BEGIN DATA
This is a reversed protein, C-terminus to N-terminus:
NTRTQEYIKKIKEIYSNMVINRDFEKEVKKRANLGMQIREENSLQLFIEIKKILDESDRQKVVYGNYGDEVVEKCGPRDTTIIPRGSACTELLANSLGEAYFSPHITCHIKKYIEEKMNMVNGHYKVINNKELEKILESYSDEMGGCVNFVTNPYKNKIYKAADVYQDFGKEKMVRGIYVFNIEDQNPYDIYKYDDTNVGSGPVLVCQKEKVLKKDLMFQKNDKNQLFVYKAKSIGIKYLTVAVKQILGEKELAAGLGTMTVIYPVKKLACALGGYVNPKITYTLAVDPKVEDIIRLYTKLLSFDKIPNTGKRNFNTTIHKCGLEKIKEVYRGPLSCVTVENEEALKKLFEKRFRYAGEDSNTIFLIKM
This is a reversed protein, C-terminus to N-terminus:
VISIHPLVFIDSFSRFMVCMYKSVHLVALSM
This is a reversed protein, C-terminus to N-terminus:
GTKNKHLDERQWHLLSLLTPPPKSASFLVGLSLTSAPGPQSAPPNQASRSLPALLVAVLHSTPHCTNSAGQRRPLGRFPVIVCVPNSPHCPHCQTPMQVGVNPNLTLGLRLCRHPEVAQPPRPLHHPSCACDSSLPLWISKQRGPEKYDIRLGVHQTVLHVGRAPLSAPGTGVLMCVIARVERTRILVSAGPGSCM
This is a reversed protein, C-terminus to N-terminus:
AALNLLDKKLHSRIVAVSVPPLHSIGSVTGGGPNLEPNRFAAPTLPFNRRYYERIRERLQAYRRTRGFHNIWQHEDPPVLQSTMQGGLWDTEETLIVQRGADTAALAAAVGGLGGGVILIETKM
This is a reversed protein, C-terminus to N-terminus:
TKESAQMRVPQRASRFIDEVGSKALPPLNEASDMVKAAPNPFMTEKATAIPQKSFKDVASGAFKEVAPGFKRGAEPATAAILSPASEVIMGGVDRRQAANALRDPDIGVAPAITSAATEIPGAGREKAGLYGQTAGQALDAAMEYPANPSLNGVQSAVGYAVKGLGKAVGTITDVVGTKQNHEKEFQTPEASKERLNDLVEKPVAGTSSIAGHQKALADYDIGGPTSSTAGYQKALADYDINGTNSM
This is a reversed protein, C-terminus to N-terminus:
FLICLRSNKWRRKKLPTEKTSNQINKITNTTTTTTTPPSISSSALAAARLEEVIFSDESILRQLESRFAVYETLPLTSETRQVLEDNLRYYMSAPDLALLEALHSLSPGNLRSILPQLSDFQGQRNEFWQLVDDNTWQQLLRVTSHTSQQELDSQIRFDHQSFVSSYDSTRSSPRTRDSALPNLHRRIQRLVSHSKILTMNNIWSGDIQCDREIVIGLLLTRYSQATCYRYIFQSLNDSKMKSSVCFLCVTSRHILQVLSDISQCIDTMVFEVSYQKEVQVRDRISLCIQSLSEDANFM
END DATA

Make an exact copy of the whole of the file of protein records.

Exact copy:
This is a reversed protein, C-terminus to N-terminus:
NTRTQEYIKKIKEIYSNMVINRDFEKEVKKRANLGMQIREENSLQLFIEIKKILDESDRQKVVYGNYGDEVVEKCGPRDTTIIPRGSACTELLANSLGEAYFSPHITCHIKKYIEEKMNMVNGHYKVINNKELEKILESYSDEMGGCVNFVTNPYKNKIYKAADVYQDFGKEKMVRGIYVFNIEDQNPYDIYKYDDTNVGSGPVLVCQKEKVLKKDLMFQKNDKNQLFVYKAKSIGIKYLTVAVKQILGEKELAAGLGTMTVIYPVKKLACALGGYVNPKITYTLAVDPKVEDIIRLYTKLLSFDKIPNTGKRNFNTTIHKCGLEKIKEVYRGPLSCVTVENEEALKKLFEKRFRYAGEDSNTIFLIKM
This is a reversed protein, C-terminus to N-terminus:
VISIHPLVFIDSFSRFMVCMYKSVHLVALSM
This is a reversed protein, C-terminus to N-terminus:
GTKNKHLDERQWHLLSLLTPPPKSASFLVGLSLTSAPGPQSAPPNQASRSLPALLVAVLHSTPHCTNSAGQRRPLGRFPVIVCVPNSPHCPHCQTPMQVGVNPNLTLGLRLCRHPEVAQPPRPLHHPSCACDSSLPLWISKQRGPEKYDIRLGVHQTVLHVGRAPLSAPGTGVLMCVIARVERTRILVSAGPGSCM
This is a reversed protein, C-terminus to N-terminus:
AALNLLDKKLHSRIVAVSVPPLHSIGSVTGGGPNLEPNRFAAPTLPFNRRYYERIRERLQAYRRTRGFHNIWQHEDPPVLQSTMQGGLWDTEETLIVQRGADTAALAAAVGGLGGGVILIETKM
This is a reversed protein, C-terminus to N-terminus:
TKESAQMRVPQRASRFIDEVGSKALPPLNEASDMVKAAPNPFMTEKATAIPQKSFKDVASGAFKEVAPGFKRGAEPATAAILSPASEVIMGGVDRRQAANALRDPDIGVAPAITSAATEIPGAGREKAGLYGQTAGQALDAAMEYPANPSLNGVQSAVGYAVKGLGKAVGTITDVVGTKQNHEKEFQTPEASKERLNDLVEKPVAGTSSIAGHQKALADYDIGGPTSSTAGYQKALADYDINGTNSM
This is a reversed protein, C-terminus to N-terminus:
FLICLRSNKWRRKKLPTEKTSNQINKITNTTTTTTTPPSISSSALAAARLEEVIFSDESILRQLESRFAVYETLPLTSETRQVLEDNLRYYMSAPDLALLEALHSLSPGNLRSILPQLSDFQGQRNEFWQLVDDNTWQQLLRVTSHTSQQELDSQIRFDHQSFVSSYDSTRSSPRTRDSALPNLHRRIQRLVSHSKILTMNNIWSGDIQCDREIVIGLLLTRYSQATCYRYIFQSLNDSKMKSSVCFLCVTSRHILQVLSDISQCIDTMVFEVSYQKEVQVRDRISLCIQSLSEDANFM